spirituality and the tremendous, beneficial influence her words have had over
drawing from the autobiographical Story of
a Soul, dramatizes many events from Thérèse's life.
The film has a bold yet restrained vision quite unlike most cinematic
experiences that have preceded it or followed since. Its placid and sometimes introspective passages are
reminiscent of Ingmar Bergman's Winter
Light. Furthermore, comparisons
with Dreyer's immortal La Passion de
Jeanne d'Arc (1928) are inevitable, though Thérèse
shines quite admirably in this comparison.
Both films are sympathetic portrayals of French saints, featuring
exceptional performances by lead actresses in their film debut.
Both films are, despite their religious nature, really celebrations of
the human spirit. Director Alain Cavalier, perhaps in tribute to Dreyer, also
employs an extreme minimalist approach. Many
scenes are composed almost entirely of close-ups.
The story is told as much through facial expressions as through dialogue.
Thérèse is notably lacking in
any sentimentality, big dramatic moments, or even action at all.
It is narrated simply and sincerely and is all the more touching for it.
its premiere, Thérèse earned the
very prestigious Jury Prize at the Cannes Film Festival. It also later won six César Awards, the French equivalence
of the Oscars. Among those awards
were nods for best picture, best director, and most promising actress against
some extremely good competition that year, including Jean de Florette and Manon des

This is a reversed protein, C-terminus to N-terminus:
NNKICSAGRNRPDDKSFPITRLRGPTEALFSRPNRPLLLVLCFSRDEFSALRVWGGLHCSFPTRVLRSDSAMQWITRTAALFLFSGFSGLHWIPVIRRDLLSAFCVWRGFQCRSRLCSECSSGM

Sources! However, Thérèse
remains largely unknown outside of France, a reflection of the decidedly
nonexistent commercial appeal of its religious tones and the film's highly
visual atmosphere is a surprisingly avant-garde and barren one.
While costumes are accurately portrayed, all of the film's locales and
settings are suggested solely by the presence of a few furniture pieces on
mostly empty sets. There isn't even
a backdrop, just a grayish wall or else fading shadows. Though there is a deliberate staginess to the film's
appearance, the warm lighting and the unusual set designs manage to truly convey
a sense of realism and tranquility. Many
scenes have an eloquent grace to them - Thérèse's early visits to the Carmel
from the outside world, her tender moments with her sisters, her final meeting
with a local bishop while surrounded by veiled Carmelite nuns.
The effect of the unorthodox cinematography is a suggestion of
timelessness that is in keeping with the old, austere traditions of the
Carmelite order but also serves to focus our attentions entirely on the serene
film, for the most part, is reserved and motionless. Cavalier's camera is mainly an invisible observer and
refrains from any flashy angles or tracking.
Instead, motion is suggested by the rhythm of the editing.
While close-ups are allowed to linger lovingly upon the actresses' facial
expressions, many scenes do not last more than a minute or two.
It is a paradox - a simultaneously brisk yet slowly-paced film.